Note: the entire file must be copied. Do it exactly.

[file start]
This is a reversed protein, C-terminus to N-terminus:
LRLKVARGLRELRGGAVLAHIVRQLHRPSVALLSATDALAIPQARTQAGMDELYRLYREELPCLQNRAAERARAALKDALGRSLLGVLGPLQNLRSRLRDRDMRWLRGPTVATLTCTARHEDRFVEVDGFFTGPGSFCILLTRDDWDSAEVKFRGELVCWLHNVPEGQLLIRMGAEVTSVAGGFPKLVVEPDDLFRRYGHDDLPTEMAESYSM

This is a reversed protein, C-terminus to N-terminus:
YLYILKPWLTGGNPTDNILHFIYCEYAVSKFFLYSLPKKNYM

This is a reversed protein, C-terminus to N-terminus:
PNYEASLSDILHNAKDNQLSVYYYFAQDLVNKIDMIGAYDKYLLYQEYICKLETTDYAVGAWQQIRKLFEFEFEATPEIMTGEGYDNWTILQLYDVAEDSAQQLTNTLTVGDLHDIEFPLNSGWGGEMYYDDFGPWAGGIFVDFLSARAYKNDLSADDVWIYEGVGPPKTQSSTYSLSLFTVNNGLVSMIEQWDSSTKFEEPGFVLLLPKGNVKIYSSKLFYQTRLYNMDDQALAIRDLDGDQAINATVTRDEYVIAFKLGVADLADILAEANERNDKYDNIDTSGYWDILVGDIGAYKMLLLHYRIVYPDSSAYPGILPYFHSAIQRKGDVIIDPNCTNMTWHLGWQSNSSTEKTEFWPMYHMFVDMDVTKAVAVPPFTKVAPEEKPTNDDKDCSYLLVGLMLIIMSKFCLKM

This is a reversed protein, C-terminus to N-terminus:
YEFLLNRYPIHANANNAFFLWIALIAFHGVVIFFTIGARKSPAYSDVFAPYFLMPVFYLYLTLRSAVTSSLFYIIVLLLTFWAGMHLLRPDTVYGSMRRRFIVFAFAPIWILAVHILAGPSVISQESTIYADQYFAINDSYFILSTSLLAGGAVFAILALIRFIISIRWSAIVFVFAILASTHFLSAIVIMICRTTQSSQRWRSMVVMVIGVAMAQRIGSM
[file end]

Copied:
This is a reversed protein, C-terminus to N-terminus:
LRLKVARGLRELRGGAVLAHIVRQLHRPSVALLSATDALAIPQARTQAGMDELYRLYREELPCLQNRAAERARAALKDALGRSLLGVLGPLQNLRSRLRDRDMRWLRGPTVATLTCTARHEDRFVEVDGFFTGPGSFCILLTRDDWDSAEVKFRGELVCWLHNVPEGQLLIRMGAEVTSVAGGFPKLVVEPDDLFRRYGHDDLPTEMAESYSM

This is a reversed protein, C-terminus to N-terminus:
YLYILKPWLTGGNPTDNILHFIYCEYAVSKFFLYSLPKKNYM

This is a reversed protein, C-terminus to N-terminus:
PNYEASLSDILHNAKDNQLSVYYYFAQDLVNKIDMIGAYDKYLLYQEYICKLETTDYAVGAWQQIRKLFEFEFEATPEIMTGEGYDNWTILQLYDVAEDSAQQLTNTLTVGDLHDIEFPLNSGWGGEMYYDDFGPWAGGIFVDFLSARAYKNDLSADDVWIYEGVGPPKTQSSTYSLSLFTVNNGLVSMIEQWDSSTKFEEPGFVLLLPKGNVKIYSSKLFYQTRLYNMDDQALAIRDLDGDQAINATVTRDEYVIAFKLGVADLADILAEANERNDKYDNIDTSGYWDILVGDIGAYKMLLLHYRIVYPDSSAYPGILPYFHSAIQRKGDVIIDPNCTNMTWHLGWQSNSSTEKTEFWPMYHMFVDMDVTKAVAVPPFTKVAPEEKPTNDDKDCSYLLVGLMLIIMSKFCLKM

This is a reversed protein, C-terminus to N-terminus:
YEFLLNRYPIHANANNAFFLWIALIAFHGVVIFFTIGARKSPAYSDVFAPYFLMPVFYLYLTLRSAVTSSLFYIIVLLLTFWAGMHLLRPDTVYGSMRRRFIVFAFAPIWILAVHILAGPSVISQESTIYADQYFAINDSYFILSTSLLAGGAVFAILALIRFIISIRWSAIVFVFAILASTHFLSAIVIMICRTTQSSQRWRSMVVMVIGVAMAQRIGSM